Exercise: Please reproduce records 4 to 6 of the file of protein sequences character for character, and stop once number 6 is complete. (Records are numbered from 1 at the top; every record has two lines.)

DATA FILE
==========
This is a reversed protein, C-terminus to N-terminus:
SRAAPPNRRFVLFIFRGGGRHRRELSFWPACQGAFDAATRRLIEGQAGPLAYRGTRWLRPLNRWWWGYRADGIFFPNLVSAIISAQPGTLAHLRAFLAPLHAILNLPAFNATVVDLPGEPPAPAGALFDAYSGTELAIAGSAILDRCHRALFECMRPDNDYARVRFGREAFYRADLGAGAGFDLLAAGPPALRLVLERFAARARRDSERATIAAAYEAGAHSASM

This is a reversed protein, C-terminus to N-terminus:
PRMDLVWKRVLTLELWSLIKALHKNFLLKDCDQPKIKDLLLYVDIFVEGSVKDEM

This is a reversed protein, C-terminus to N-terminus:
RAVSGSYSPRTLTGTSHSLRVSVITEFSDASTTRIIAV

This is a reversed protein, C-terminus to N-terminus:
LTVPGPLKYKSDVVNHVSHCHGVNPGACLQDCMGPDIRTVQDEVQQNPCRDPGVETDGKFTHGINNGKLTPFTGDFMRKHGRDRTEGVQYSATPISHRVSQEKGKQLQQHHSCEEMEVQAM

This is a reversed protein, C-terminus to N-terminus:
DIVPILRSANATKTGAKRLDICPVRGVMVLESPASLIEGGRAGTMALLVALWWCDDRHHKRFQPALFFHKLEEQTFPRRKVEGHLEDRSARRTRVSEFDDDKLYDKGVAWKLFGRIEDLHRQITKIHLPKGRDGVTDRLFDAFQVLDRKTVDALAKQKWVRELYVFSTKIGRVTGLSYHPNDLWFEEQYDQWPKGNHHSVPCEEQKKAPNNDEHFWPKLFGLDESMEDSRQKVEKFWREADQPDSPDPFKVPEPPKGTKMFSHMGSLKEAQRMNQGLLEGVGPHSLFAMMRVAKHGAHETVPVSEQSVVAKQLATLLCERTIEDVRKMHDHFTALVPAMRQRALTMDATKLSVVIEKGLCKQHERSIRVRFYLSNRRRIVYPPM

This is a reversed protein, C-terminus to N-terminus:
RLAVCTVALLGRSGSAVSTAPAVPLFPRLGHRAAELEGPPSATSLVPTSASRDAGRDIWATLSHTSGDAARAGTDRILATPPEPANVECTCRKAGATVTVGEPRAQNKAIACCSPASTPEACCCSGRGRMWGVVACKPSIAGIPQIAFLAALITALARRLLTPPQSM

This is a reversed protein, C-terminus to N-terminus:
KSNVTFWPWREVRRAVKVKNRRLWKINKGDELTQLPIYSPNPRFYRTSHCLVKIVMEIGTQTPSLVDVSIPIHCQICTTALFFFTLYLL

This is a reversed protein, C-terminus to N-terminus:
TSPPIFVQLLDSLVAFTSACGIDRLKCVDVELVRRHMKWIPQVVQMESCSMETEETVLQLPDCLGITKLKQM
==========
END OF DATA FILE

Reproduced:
This is a reversed protein, C-terminus to N-terminus:
LTVPGPLKYKSDVVNHVSHCHGVNPGACLQDCMGPDIRTVQDEVQQNPCRDPGVETDGKFTHGINNGKLTPFTGDFMRKHGRDRTEGVQYSATPISHRVSQEKGKQLQQHHSCEEMEVQAM

This is a reversed protein, C-terminus to N-terminus:
DIVPILRSANATKTGAKRLDICPVRGVMVLESPASLIEGGRAGTMALLVALWWCDDRHHKRFQPALFFHKLEEQTFPRRKVEGHLEDRSARRTRVSEFDDDKLYDKGVAWKLFGRIEDLHRQITKIHLPKGRDGVTDRLFDAFQVLDRKTVDALAKQKWVRELYVFSTKIGRVTGLSYHPNDLWFEEQYDQWPKGNHHSVPCEEQKKAPNNDEHFWPKLFGLDESMEDSRQKVEKFWREADQPDSPDPFKVPEPPKGTKMFSHMGSLKEAQRMNQGLLEGVGPHSLFAMMRVAKHGAHETVPVSEQSVVAKQLATLLCERTIEDVRKMHDHFTALVPAMRQRALTMDATKLSVVIEKGLCKQHERSIRVRFYLSNRRRIVYPPM

This is a reversed protein, C-terminus to N-terminus:
RLAVCTVALLGRSGSAVSTAPAVPLFPRLGHRAAELEGPPSATSLVPTSASRDAGRDIWATLSHTSGDAARAGTDRILATPPEPANVECTCRKAGATVTVGEPRAQNKAIACCSPASTPEACCCSGRGRMWGVVACKPSIAGIPQIAFLAALITALARRLLTPPQSM